Elliott wave theory: how to trade Elliott waves

Finger pointing on market chart data
A headshot of Patrick Foot, financial writer for FOREX.com and CityIndex
By :  ,  Former Senior Financial Writer

Elliott wave theory may be 90 years old, but it still has its devotees today. Learn how to implement Elliott waves in your trading here.

What is Elliott wave theory?

Elliott wave theory is a principle first proposed by Ralph Nelson Elliott in the 1930s. After studying stock index charts, he noticed that they tended to move in waves – with some conforming to the prevailing trend, and some running counter to it.

Elliott put these patterns down to investor psychology, deciding that mass sentiment moved in predictable patterns.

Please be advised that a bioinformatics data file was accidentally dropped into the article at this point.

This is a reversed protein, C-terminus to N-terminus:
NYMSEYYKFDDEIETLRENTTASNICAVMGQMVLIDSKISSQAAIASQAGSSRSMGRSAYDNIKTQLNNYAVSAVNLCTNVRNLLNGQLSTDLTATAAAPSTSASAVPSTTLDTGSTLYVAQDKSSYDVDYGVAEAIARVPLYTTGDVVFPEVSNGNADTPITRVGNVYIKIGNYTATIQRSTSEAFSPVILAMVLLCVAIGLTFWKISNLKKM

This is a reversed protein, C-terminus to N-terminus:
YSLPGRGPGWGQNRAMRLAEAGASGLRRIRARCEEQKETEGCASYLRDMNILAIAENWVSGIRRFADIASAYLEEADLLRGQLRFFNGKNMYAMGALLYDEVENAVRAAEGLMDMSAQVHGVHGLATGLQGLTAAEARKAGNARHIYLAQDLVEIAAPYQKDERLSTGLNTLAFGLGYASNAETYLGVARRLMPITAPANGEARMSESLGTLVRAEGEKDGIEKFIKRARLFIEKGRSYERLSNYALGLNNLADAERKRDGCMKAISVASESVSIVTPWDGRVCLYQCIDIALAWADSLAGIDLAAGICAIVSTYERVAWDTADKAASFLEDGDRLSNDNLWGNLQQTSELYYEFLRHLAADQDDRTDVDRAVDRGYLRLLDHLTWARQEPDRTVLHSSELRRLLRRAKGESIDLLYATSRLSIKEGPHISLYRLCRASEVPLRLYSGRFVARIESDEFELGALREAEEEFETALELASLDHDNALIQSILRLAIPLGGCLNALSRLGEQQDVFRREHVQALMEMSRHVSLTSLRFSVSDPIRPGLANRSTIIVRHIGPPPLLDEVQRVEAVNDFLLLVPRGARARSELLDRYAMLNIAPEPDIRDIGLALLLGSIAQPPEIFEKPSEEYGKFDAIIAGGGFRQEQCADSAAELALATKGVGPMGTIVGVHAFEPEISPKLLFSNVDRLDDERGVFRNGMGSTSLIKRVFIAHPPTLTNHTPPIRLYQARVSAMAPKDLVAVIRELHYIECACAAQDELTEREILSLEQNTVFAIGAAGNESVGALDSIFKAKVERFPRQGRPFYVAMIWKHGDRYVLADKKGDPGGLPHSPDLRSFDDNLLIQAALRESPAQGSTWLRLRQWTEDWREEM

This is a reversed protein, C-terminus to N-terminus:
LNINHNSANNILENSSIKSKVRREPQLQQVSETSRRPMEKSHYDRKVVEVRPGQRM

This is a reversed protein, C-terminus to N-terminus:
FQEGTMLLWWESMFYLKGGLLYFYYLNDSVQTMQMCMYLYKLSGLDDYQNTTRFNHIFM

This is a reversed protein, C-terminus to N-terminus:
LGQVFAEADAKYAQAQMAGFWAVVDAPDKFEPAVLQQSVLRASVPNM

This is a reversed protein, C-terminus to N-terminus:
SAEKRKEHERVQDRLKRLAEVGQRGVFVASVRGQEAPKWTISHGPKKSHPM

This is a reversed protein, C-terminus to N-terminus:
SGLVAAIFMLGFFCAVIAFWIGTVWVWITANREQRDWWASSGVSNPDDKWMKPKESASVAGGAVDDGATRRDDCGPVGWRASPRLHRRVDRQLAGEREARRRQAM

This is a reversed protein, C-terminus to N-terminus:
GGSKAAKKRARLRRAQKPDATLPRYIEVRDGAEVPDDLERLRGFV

Crucially, Elliott’s wave patterns are ‘fractal’, which means the waves Elliott noticed repeat themselves over any timeframe. If you look at a one-year Dow Jones (Wall Street) chart, you should see the Elliott wave pattern – then still see it if you zoom all the way down to a tick chart, according to the theory.

What is the Elliott wave pattern?

The Elliott wave pattern is the set of moves that Elliott noted formed the basis of stock market price action. The pattern is formed of eight waves, with each moving in the opposite direction to the previous one:

  • The first five waves move in the direction of the current trend overall. This is called the motive phase
  • The final three waves move against the current trend overall. This is called the corrective phase

Once completed, the motive phase should then go on to form the first wave on another, wider pattern. This continues infinitely, giving the pattern its fractal nature.

Learn more about technical patterns.

You can see how this pattern might play out below. The numbered points mark the end of the motive waves, and the lettered ones the end of the corrective waves. And each successive wave moves in the opposite direction to the one before it.

Elliott Wave pattern example